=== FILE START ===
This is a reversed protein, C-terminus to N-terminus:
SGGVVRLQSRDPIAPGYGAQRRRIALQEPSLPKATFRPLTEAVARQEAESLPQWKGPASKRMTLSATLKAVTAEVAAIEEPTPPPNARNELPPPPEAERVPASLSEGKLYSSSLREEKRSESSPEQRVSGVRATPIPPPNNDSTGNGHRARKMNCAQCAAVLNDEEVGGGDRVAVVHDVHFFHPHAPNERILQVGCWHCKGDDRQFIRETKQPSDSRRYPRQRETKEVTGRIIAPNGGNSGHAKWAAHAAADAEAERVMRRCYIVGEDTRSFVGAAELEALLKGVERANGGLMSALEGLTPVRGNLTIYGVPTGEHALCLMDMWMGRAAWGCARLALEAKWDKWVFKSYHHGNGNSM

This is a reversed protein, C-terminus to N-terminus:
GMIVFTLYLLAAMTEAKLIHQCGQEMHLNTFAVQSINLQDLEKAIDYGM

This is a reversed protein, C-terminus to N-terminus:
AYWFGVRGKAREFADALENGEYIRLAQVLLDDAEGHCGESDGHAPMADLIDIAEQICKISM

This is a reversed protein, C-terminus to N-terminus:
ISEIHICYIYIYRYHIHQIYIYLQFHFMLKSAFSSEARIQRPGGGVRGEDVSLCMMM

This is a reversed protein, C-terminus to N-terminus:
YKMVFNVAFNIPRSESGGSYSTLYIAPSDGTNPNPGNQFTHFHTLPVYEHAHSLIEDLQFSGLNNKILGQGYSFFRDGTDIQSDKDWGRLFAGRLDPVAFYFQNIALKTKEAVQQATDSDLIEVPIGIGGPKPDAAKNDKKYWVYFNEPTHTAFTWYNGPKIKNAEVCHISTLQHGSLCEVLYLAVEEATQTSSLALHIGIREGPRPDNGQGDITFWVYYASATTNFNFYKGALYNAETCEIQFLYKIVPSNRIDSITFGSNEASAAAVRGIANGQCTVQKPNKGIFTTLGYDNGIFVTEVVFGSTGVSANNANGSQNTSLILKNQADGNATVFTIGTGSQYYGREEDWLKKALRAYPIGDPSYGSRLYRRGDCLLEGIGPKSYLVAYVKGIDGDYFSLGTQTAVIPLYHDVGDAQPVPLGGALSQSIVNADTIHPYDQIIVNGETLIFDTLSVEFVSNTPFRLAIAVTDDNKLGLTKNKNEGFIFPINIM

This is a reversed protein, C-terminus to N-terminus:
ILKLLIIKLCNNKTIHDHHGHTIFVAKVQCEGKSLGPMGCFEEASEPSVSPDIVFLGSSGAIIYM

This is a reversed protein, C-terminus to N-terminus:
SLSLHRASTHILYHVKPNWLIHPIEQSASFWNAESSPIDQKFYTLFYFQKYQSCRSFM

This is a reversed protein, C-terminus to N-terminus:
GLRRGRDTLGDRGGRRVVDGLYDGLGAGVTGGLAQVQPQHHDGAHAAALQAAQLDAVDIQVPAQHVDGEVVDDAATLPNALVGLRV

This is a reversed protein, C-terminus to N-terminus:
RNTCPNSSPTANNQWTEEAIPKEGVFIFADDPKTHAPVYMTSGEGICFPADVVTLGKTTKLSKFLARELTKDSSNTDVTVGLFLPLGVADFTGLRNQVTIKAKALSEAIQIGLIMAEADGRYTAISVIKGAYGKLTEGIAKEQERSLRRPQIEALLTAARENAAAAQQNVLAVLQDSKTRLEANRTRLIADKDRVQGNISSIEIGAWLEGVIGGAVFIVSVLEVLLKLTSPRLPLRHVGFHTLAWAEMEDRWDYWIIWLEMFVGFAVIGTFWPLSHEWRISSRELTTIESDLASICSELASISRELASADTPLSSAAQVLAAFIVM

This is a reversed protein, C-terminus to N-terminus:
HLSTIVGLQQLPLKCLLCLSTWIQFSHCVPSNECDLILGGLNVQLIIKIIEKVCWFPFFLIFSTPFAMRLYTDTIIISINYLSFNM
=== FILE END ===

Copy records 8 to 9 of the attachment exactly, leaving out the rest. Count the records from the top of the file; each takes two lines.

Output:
This is a reversed protein, C-terminus to N-terminus:
GLRRGRDTLGDRGGRRVVDGLYDGLGAGVTGGLAQVQPQHHDGAHAAALQAAQLDAVDIQVPAQHVDGEVVDDAATLPNALVGLRV

This is a reversed protein, C-terminus to N-terminus:
RNTCPNSSPTANNQWTEEAIPKEGVFIFADDPKTHAPVYMTSGEGICFPADVVTLGKTTKLSKFLARELTKDSSNTDVTVGLFLPLGVADFTGLRNQVTIKAKALSEAIQIGLIMAEADGRYTAISVIKGAYGKLTEGIAKEQERSLRRPQIEALLTAARENAAAAQQNVLAVLQDSKTRLEANRTRLIADKDRVQGNISSIEIGAWLEGVIGGAVFIVSVLEVLLKLTSPRLPLRHVGFHTLAWAEMEDRWDYWIIWLEMFVGFAVIGTFWPLSHEWRISSRELTTIESDLASICSELASISRELASADTPLSSAAQVLAAFIVM